The toll cut flowers have on the environment is huge and may make you want to rethink your rose petal bath or chemical-laden posey for a loved one. Cut flowers represent a significant environmental problem. Nearly 80% are imported from the Netherlands, Colombia and Kenya, and the impact on water resources, the carbon footprint associated with air freighting flowers and the dependency of local communities on this monoculture are well known.
Since we do not eat flowers, authorities are not interested in checking for pesticides. This ignores the impact on growers, workers and ecosystems: in Colombia 12 different pesticides are used, while Ethiopian producers have been found to be use toxic pesticides banned in industrialized nations. That's especially unfortunate for the unprotected workers (mostly women, sometimes children) who are suffering everything from respiratory distress to higher rates of miscarriage to neurological impairment as a result of exposure.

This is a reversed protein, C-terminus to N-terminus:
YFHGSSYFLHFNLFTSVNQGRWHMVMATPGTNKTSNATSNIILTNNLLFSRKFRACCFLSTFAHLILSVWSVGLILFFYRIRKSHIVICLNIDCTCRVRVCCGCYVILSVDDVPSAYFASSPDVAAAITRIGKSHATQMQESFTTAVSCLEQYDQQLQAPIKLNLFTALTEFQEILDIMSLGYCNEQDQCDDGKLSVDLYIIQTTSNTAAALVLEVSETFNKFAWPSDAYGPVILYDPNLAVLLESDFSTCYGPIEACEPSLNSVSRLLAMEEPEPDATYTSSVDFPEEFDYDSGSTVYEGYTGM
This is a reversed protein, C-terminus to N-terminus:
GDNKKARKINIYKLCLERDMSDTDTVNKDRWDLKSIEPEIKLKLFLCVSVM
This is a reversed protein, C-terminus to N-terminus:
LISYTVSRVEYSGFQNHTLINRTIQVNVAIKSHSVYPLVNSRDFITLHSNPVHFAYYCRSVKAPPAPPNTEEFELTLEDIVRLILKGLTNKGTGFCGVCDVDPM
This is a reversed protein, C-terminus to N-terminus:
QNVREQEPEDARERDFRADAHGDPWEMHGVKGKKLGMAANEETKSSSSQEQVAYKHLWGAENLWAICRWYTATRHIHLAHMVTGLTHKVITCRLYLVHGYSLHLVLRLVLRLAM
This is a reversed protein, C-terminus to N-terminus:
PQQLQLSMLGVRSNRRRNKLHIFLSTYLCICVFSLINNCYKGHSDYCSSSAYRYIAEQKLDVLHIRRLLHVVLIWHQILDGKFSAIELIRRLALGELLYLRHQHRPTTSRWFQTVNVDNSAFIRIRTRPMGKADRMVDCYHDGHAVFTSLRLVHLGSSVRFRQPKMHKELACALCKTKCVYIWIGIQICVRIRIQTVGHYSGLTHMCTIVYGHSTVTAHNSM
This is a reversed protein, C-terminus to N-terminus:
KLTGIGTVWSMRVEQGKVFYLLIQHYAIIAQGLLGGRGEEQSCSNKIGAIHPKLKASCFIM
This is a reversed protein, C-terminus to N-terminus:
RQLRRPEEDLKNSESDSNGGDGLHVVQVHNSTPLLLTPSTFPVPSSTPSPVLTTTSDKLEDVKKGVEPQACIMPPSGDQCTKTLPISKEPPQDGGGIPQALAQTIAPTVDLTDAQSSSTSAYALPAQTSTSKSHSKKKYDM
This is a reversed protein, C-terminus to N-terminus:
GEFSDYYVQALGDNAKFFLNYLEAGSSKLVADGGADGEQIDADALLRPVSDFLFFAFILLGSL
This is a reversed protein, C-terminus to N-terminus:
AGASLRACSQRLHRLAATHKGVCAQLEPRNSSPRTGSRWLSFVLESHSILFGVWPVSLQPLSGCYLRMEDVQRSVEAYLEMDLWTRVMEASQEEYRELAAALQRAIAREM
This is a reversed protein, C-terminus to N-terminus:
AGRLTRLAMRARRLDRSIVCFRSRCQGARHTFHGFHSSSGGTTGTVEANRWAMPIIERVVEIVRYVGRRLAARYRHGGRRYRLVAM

If you still have your heart set on fresh flowers, you don't have to forgo them. Look for native varieties instead of long haul imports and search out eco florists who avoid using floral foam – a non-biodegradable, petroleum by-product commonly used for arrangements. Support local growers and when a bouquet requires something a little more exotic request ethical sources that import.